Late October - Grace Hughes Chappell

Eliot says April’s cruelest:
not so
here it’s October’s sun
coming in at you
in California slantwise
low in the sky;
too late for pruning roses, grapes picked
long shadows
animals on the move, gone to ground
sun glinting
people shifting about restless
spider webs spent nests fallen down
those that are going gone flown
Santa Ana winds
fire’s smoke in everyone’s throat
valley oaks rattling
black acres black by the millions;
what does it mean, the year is spent  ̶
what year
the one on the calendar
the one on our half of the globe;
how to say this lot is finished
over and done
our long exhalation
pain wrung out
those of us who move about
those who hope the way we hope,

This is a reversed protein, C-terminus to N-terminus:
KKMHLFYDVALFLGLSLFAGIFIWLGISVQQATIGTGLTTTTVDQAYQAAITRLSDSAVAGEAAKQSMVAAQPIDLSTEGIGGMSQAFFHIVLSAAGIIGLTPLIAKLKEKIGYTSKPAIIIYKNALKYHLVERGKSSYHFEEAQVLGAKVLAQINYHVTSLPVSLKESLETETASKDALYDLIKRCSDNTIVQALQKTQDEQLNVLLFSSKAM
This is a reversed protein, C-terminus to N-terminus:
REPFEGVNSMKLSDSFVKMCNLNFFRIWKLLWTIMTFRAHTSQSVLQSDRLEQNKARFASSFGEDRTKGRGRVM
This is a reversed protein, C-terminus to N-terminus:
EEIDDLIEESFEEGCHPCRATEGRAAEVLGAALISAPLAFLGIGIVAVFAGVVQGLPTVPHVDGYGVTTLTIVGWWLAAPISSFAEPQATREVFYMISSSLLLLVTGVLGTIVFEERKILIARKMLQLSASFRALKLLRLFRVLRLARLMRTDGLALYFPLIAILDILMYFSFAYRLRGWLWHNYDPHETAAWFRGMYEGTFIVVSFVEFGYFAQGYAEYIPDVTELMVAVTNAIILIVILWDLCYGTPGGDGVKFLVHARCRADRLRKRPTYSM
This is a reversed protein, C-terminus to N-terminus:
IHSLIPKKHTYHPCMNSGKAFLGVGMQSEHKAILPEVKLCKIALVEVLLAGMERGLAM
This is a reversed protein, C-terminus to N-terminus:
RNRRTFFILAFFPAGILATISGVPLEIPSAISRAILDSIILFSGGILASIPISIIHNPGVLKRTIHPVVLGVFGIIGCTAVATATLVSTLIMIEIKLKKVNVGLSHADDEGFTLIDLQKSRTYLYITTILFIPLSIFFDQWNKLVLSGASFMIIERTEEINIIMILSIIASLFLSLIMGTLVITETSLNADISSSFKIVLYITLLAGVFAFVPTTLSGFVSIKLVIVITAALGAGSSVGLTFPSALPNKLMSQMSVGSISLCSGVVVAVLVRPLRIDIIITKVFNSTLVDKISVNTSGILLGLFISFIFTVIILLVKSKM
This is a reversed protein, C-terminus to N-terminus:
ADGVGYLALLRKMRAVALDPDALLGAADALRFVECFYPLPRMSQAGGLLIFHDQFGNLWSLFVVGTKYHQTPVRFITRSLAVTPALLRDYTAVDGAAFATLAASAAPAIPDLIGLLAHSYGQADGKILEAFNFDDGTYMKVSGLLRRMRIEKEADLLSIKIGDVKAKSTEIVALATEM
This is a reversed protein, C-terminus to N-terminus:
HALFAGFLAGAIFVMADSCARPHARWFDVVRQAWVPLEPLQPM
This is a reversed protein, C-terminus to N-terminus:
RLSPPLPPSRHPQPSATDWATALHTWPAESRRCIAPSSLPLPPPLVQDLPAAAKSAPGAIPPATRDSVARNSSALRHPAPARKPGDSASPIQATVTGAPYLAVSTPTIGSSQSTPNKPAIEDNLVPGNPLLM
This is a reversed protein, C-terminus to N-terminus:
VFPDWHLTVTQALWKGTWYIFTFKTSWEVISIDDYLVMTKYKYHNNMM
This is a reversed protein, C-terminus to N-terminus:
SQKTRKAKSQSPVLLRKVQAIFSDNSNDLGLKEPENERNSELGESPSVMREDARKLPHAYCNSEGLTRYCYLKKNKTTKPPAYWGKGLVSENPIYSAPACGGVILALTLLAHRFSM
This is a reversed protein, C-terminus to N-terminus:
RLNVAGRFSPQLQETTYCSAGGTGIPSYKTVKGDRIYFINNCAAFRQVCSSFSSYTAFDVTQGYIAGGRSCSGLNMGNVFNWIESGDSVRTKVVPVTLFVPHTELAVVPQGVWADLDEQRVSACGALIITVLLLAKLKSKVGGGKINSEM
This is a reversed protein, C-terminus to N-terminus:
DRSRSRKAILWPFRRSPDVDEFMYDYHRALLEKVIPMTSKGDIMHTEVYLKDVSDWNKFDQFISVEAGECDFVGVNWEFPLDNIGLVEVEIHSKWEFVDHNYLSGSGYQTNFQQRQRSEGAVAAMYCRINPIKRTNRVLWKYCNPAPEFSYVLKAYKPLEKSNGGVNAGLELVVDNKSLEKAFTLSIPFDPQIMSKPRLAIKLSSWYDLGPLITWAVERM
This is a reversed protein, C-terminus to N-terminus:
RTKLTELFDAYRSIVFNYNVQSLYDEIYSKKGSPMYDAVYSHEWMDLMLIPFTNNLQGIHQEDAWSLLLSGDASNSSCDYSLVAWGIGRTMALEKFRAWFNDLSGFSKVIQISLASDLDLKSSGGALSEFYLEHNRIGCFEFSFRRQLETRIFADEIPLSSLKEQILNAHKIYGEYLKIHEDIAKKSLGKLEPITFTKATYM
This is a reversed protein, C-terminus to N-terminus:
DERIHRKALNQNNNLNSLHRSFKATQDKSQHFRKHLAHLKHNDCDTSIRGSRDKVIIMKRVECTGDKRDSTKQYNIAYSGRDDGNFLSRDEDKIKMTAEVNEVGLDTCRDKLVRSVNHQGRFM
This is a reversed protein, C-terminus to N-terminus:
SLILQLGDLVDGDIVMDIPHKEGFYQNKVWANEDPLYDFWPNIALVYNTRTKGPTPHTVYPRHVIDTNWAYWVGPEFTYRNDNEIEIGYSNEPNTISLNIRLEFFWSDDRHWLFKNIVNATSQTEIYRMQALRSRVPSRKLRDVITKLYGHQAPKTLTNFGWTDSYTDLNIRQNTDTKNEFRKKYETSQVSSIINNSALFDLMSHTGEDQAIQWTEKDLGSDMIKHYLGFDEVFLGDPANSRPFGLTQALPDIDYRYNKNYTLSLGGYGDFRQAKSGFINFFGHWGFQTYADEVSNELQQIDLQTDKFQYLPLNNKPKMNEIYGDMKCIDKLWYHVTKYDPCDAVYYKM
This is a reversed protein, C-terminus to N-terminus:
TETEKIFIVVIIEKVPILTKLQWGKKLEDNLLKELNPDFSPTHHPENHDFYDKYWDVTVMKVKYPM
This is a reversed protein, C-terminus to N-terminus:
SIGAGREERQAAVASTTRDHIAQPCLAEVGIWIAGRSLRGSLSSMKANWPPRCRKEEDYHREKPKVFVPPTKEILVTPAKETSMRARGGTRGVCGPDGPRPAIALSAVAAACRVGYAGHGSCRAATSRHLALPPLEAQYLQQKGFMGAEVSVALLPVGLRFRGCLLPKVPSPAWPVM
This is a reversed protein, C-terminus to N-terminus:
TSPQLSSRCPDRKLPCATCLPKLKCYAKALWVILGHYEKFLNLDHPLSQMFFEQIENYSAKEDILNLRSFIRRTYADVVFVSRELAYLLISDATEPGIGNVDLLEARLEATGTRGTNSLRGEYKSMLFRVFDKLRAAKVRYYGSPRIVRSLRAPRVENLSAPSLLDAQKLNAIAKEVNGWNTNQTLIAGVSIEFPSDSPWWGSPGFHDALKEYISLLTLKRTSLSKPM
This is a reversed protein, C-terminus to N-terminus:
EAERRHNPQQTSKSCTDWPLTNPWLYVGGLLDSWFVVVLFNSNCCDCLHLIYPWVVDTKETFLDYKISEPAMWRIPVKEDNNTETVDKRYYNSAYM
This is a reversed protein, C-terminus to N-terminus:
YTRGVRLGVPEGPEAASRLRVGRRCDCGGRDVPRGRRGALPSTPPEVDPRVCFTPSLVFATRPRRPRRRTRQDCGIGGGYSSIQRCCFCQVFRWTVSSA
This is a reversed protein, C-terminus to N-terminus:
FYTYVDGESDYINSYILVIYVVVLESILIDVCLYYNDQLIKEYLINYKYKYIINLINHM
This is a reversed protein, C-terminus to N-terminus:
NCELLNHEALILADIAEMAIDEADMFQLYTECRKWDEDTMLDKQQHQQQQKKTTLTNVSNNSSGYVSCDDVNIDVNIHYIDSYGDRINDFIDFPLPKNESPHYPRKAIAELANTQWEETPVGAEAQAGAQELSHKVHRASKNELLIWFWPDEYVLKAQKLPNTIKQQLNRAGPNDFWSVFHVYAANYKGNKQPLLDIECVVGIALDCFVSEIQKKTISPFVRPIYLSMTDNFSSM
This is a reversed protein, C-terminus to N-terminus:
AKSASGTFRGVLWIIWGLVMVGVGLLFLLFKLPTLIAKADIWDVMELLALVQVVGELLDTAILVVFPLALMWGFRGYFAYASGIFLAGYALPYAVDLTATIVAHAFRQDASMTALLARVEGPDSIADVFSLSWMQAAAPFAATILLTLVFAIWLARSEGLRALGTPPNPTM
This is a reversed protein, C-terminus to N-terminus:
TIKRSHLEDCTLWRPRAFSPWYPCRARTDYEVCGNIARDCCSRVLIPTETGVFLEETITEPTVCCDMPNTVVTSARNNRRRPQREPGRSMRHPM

now in October
here after fire

Grace Hughes Chappell is the kind of person who is approached by strangers in the supermarket who say, “You look like the kind of person I can talk to.” She’s never been sure what this look is that she possesses. When not listening to strangers tell their life stories, she writes, sings in a classical music chorus, and tends a sonnentannenschattenschrebergarten. She is lucky enough to live in San Francisco and luckier still to escape its fog and wind each summer at her Mendocino county cabin.

A regular contributor to, she has also been published in, Short Fiction by Women, Sunday San Francisco Chronicle, Every Day Poets, and others.  She has been rejected by The New Yorker as well as many other magazines too numerous to mention here.